Volatility forecasts and at-the-money implied volatility: a multi-component ARCH approach and its relation to market models
This article explores the relationships between several forecasts for the volatility built from multi-scale linear ARCH processes, and linear market models for the forward variance. This shows that the structures of the forecast equations are identical, but with different dependencies on the forecast horizon. The process equations for the forward variance are induced by the process equations for an ARCH model, but postulated in a market model. In the ARCH case, they are different from the usual diffusive type. The conceptual differences between both approaches and their implication for volatility forecasts are analysed. The volatility forecast is compared with the realized volatility (the volatility that will occur between date t and t + ΔT), and the implied volatility (corresponding to an at-the-money option with expiry at t + ΔT). For the ARCH forecasts, the parameters are set a priori. An empirical analysis across multiple time horizons ΔT shows that a forecast provided by an I-GARCH(1) process (one time scale) does not capture correctly the dynamics of the realized volatility. An I-GARCH(2) process (two time scales, similar to GARCH(1,1)) is better, while a long-memory LM-ARCH process (multiple time scales) replicates correctly the dynamics of the implied and realized volatilities and delivers consistently good forecasts for the realized volatility.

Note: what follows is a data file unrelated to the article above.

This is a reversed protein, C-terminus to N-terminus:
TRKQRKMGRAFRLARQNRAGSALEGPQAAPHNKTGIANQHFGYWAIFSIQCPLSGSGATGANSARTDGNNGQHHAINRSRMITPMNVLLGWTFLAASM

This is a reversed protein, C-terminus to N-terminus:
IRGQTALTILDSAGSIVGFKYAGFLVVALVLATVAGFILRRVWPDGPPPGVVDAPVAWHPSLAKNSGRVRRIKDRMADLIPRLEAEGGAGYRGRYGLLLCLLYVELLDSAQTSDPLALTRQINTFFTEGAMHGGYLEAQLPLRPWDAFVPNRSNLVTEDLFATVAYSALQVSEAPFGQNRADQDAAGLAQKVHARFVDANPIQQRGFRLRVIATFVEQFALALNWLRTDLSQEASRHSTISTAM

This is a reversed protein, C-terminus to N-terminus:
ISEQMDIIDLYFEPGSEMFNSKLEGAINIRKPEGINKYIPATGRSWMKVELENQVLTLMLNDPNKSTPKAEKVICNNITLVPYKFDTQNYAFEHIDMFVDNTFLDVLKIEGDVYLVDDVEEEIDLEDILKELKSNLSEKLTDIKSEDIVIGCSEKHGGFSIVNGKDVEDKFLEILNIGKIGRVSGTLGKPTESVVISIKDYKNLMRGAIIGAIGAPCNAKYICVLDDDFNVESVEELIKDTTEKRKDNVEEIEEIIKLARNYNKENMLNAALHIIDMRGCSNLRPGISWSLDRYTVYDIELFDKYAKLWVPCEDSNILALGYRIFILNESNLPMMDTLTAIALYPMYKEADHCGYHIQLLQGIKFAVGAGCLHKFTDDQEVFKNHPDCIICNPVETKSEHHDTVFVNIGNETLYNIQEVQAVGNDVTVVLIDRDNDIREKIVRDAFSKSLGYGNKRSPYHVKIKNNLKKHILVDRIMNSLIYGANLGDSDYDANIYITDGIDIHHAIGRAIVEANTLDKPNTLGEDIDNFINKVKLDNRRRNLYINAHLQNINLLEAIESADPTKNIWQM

Volume (Year): 11 (2011)
Issue (Month): 1 ()
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